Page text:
Book Image

Hands-On Network Programming with C

By : Lewis Van Winkle
Book Image

Hands-On Network Programming with C

By: Lewis Van Winkle

Overview of this book

Network programming enables processes to communicate with each other over a computer network, but it is a complex task that requires programming with multiple libraries and protocols. With its support for third-party libraries and structured documentation, C is an ideal language to write network programs. Complete with step-by-step explanations of essential concepts and practical examples, this C network programming book begins with the fundamentals of Internet Protocol, TCP, and UDP. You’ll explore client-server and peer-to-peer models for information sharing and connectivity with remote computers. The book will also cover HTTP and HTTPS for communicating between your browser and website, and delve into hostname resolution with DNS, which is crucial to the functioning of the modern web. As you advance, you’ll gain insights into asynchronous socket programming and streams, and explore debugging and error handling. Finally, you’ll study network monitoring and implement security best practices. By the end of this book, you’ll have experience of working with client-server applications and be able to implement new network programs in C. The code in this book is compatible with the older C99 version as well as the latest C18 and C++17 standards. You’ll work with robust, reliable, and secure code that is portable across operating systems, including Winsock sockets for Windows and POSIX sockets for Linux and macOS.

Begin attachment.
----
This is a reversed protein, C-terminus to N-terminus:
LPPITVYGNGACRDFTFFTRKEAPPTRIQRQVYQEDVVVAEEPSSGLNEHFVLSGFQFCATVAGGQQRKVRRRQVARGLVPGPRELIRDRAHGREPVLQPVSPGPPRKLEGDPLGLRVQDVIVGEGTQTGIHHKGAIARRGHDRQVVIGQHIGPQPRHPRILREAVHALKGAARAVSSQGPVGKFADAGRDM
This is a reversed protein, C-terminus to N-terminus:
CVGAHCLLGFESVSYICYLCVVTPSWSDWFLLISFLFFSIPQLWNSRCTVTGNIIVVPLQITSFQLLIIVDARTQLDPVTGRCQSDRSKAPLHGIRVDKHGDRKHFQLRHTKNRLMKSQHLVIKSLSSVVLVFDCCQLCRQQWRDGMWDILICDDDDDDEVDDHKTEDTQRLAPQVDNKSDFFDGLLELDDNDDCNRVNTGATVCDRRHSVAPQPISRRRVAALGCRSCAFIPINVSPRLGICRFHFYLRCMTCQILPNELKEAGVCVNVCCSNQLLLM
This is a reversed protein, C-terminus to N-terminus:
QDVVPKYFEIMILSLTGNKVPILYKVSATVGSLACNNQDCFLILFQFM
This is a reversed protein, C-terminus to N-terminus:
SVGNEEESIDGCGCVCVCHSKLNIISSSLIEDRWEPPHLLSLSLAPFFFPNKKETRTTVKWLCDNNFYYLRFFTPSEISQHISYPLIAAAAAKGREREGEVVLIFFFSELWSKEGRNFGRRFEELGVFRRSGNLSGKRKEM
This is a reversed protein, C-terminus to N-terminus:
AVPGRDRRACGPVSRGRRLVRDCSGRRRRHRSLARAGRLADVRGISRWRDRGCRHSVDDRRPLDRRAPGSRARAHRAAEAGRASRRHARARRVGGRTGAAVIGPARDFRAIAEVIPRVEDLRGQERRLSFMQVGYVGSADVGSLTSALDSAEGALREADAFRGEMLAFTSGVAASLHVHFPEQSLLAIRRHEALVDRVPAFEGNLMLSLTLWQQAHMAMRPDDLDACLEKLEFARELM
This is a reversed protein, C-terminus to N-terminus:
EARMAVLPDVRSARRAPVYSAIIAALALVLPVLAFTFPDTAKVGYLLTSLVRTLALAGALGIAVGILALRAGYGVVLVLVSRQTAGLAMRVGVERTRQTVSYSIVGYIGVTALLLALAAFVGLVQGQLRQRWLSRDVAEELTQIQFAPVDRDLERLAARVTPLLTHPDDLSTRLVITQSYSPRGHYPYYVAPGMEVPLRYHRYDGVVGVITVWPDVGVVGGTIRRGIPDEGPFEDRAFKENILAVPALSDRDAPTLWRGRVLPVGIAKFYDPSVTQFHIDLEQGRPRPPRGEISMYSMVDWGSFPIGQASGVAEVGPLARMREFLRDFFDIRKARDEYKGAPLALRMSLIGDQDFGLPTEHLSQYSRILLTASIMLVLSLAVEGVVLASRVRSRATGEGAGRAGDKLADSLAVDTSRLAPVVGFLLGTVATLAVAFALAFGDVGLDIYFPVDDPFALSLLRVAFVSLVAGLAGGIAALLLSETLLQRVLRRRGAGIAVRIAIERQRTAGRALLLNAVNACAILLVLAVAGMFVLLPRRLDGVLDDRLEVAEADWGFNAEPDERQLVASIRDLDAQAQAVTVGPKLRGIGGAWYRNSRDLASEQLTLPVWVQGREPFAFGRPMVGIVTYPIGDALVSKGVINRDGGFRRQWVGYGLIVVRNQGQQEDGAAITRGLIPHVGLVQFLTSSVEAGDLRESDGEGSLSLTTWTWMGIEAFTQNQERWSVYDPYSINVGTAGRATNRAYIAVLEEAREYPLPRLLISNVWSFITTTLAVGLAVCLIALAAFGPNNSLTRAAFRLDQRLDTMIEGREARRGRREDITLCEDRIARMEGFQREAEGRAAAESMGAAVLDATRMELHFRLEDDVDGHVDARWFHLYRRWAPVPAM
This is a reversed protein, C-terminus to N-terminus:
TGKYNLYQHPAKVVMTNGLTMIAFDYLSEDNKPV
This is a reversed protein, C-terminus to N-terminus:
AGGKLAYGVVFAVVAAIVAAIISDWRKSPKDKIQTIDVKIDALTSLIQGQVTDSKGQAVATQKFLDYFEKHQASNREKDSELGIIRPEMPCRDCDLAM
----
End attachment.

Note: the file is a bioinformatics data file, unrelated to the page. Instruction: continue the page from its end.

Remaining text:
Table of Contents (26 chapters)
Title Page
About Packt

Installing libssh

You can obtain the latest libssh library from If you are proficient in installing C libraries, feel free to give it a go. Otherwise, read on for step-by-step instructions.

Before beginning, be sure that you've first installed the OpenSSL libraries successfully. These are required by the libssh library.

We will need CMake installed in order to build libssh. You can obtain CMake from They provide a nice GUI installer, and you shouldn't run into any difficulties. Make sure you select the option to add CMake to your PATH during installation:

Once you have the CMake tool and the OpenSSL libraries installed, navigate to the libssh website to download the libssh source code. At the time of writing, Version 0.8.7 is the latest, and it is available from Download and extract the libssh source code.

Take a look at the included INSTALL file.

Now, open a command window in the libssh source code directory. Create a new build folder with the following commands:

mkdir build
cd build

Keep this command window open. We'll do the build here in a minute.

Start CMake 3.14.3 (cmake-gui) from the start menu or desktop shortcut.

You need to set the source code and build locations using the Browse Source... and Browse Build... buttons. This is shown in the following screenshot:

Then, click Configure.

On the next screen, select MinGW Makefiles as the generator for this project. Click Finish.

It may take a moment to process.

From the configuration options, make the following changes:

  1. Uncheck WITH_NACL
  2. Uncheck WITH_GSSAPI
  3. Change CMAKE_INSTALL_PREFIX to c:\mingw

Then, click Configure again. It will take a moment. If everything worked, click Generate.

You should now be able to build libssh.

Go back to your command window in the build directory. Use the following command to complete the build:


After the build completes, use the following command to copy the files over to your MinGW installation:

mingw32-make install

You can try building ssh_version.c from Chapter 11, Establishing SSH Connections with libssh, to test that everything is installed correctly. It should look like the following: